Weatherreports are essential because they help humans in planning foremergencies and day-to-day responsibilities. According to Fraley,Raftery, Gneiting, Sloughter, and Berroca (2011), the reports help inestablishing weather forecasting that facilitates optimal decisionmaking for varied reasons. For instance, weather-risk finance, shiprouting, electricity generation, agriculture and air traffic controldepend on reliable weather to operate effeciently. I agree thatweather prediction is indispensable in the modern society becausehumans overcome major disasters through foretelling the exact timethey will occur. For example, Vecchi et al. (2013) note that theweather forecasts can determine the NorthAtlantic Hurricane Frequencythrough the application of the ‘hybrid statistical–dynamicalforecast’ approach. The technique involves collecting weatheroccurrences of a given place for about 3-6 years. The patternestablished creates a reliable database for foretelling potentialclimate outcome (Vecchi et al., 2013).
Insome cases, weather forecasting gives inaccurate data andpredictions. Vecchi et al. (2013) assert that the inaccuracies resultfrom low statistical power. To overcome the weakness, the researchersrecommend that scientists should compile the daily weather outcomefor a long period, and then use statistical analyses to identifypossible patterns based on the frequency.
Innormal circumstances, observational, surveys and experimental methodsprovide powerful ways of gathering information. The approaches areespecially useful when collecting weather information of a particularlocation for a past period. Scientists have often used theinformation given by concerned people regarding weather patterns,drought frequencies and planting seasons among other data to predictthe climate of a particular area. For instance, Shirania, Parkhillb,Butlerc, Grovesa, Pidgeond, and Henwooda (2015) state that energybiographies are essential sources of information on foretellingweather patterns in the future.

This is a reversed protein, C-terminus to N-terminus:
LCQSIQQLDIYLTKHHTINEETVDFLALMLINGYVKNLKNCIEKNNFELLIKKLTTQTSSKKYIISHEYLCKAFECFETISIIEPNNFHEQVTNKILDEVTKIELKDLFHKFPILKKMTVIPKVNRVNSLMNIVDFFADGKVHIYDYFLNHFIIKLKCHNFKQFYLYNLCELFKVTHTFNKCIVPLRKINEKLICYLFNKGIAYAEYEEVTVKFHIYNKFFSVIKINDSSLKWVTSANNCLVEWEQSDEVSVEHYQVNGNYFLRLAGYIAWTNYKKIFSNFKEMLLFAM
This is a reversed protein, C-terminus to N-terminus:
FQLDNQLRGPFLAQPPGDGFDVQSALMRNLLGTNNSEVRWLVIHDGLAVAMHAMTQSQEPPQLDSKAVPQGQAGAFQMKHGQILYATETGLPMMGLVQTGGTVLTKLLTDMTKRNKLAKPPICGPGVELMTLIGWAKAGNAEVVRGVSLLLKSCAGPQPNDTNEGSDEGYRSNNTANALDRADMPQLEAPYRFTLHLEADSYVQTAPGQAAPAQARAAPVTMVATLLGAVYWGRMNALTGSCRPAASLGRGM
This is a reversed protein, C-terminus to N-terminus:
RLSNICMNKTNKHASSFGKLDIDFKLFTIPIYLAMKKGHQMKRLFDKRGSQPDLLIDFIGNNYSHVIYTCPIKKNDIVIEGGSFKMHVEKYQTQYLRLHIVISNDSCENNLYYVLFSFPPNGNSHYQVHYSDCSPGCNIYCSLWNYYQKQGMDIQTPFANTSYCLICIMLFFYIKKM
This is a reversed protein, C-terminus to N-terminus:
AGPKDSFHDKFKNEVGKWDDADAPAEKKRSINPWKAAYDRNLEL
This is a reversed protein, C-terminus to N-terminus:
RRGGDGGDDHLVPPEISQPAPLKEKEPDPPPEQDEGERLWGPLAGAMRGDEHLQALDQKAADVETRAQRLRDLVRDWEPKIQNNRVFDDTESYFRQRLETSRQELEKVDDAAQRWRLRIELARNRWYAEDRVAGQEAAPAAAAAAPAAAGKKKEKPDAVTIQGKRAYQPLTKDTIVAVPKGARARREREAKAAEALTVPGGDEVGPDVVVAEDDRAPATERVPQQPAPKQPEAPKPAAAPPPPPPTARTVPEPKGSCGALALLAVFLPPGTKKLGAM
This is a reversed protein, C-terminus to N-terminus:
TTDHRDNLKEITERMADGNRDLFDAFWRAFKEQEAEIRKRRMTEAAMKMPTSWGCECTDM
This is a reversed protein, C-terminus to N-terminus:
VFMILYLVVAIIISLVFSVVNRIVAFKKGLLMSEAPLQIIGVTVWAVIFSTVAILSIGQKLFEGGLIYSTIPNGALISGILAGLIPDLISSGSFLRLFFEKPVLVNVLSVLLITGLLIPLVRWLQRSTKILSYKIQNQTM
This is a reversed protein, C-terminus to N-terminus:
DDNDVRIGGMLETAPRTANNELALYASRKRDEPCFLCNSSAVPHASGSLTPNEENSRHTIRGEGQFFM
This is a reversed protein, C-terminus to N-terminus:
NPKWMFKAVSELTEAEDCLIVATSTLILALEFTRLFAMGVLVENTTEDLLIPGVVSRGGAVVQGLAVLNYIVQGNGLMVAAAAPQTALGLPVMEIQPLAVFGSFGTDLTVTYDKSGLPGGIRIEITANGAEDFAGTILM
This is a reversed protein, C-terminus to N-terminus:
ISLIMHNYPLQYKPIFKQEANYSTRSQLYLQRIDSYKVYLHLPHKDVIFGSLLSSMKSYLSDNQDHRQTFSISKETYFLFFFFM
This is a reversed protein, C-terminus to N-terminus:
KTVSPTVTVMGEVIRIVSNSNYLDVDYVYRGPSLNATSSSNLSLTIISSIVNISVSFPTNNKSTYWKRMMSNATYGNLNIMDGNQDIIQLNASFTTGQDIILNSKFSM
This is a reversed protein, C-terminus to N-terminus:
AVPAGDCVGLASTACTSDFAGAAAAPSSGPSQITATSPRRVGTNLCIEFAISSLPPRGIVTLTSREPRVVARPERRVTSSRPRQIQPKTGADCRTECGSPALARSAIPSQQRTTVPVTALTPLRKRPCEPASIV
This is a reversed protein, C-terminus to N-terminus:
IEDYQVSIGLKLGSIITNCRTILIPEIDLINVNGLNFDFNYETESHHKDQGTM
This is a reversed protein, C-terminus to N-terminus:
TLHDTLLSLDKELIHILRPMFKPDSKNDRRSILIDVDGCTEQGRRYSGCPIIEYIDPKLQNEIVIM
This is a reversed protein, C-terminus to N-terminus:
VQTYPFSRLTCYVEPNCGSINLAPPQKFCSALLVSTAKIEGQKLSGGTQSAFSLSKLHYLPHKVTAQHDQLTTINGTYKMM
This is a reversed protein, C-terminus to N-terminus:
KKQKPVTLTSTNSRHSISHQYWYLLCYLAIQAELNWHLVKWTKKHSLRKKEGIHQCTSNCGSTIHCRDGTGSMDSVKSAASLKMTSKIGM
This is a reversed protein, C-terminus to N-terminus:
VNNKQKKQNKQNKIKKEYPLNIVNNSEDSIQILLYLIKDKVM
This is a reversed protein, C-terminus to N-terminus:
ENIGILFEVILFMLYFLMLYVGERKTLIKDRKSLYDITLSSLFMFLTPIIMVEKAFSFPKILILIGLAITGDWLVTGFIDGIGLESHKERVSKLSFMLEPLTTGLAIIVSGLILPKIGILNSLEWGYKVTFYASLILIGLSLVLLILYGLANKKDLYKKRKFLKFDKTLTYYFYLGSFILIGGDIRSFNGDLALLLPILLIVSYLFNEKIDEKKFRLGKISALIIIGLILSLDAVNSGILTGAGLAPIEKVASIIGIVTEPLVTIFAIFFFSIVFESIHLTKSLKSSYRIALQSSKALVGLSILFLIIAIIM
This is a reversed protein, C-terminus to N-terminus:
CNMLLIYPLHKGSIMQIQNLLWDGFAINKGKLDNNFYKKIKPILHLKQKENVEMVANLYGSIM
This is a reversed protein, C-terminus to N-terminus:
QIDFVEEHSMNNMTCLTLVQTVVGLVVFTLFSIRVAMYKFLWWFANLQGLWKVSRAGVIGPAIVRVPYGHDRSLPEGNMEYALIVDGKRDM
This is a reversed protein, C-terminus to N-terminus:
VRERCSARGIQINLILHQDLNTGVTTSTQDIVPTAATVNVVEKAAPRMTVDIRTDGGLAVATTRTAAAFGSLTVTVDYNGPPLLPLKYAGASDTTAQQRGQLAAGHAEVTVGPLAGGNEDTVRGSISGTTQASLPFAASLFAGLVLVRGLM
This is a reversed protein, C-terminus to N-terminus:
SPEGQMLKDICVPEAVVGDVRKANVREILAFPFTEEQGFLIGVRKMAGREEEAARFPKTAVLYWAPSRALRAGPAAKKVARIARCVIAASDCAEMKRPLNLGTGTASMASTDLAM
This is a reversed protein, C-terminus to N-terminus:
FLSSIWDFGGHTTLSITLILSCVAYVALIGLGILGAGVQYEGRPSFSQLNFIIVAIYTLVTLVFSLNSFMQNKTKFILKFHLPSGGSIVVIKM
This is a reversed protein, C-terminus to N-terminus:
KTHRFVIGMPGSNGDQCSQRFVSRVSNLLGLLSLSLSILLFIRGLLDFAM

Nonetheless,this method of data collection might be inaccurate due to theinability of human brains to make accurate records over a long time.Luckily, the bias can be eliminated by using large sample sizes. Thisimplies that researchers should test weather information from theperspectives of many people (Sloughter, Gneiting & Raftery,2010). Once several samples are available, the researcher can thenapply statistical research methods to minimize the information bias.For instance, calculating the mean of the data helps to decrease theinformation inaccuracy (Dunaway, Davis, Padgett, & Scholl, 2015). Using diverse research samples is recommended because each trialacquires a different sample size.
Dunaway,J. L., Davis, N. T., Padgett, J. and Scholl, R. M. (2015),Objectivity and information bias in campaign news. Journalof Communication, 65, 770–792.Doi: 10.1111/jcom.12172
Fraley,C., Raftery, A., Gneiting, T., Sloughter, M. & Berroca, V.(2011). Probabilistic weather forecasting in R. TheR Journal, 3(1),55-63.
Lee,J.A., Haupt S.E.& Young G.S.(2016). Down-selecting numericalweather prediction multi-physics ensembles with hierarchical clusteranalysis. JClimatol Weather Forecasting, 4,156, doi:10.4172/2332-2594.1000156
Shirania,F., Parkhillb, K., Butlerc, C., Grovesa, C., Pidgeond, N. &Henwooda, K. (2015). Asking about the future: Methodological insightsfrom energy biographies. InternationalJournal of Social Research Methodology, 19(4).429-444. DOI: 10.1080/13645579.2015.1029208
Sloughter, J.M., Gneiting T., & Raftery, A.E. (2010). Probabilistic windspeed forecasting using ensembles and Bayesian model averaging.Journalof the American Statistical Association, 105, 25–35.
Vecchi,G.A, Msadek, R., Anderson, W., Chang, Y., Delworth, T., Dixon, K., Gudgel, R., Rosati, A., & Stern, B. et al. (2013).Multiyearpredictions of North Atlantic Hurricane frequency: promise andlimitations. Journalof American Meteorological Society.DOI: http://dx.doi.org/10.1175/JCLI-D-12-00464.1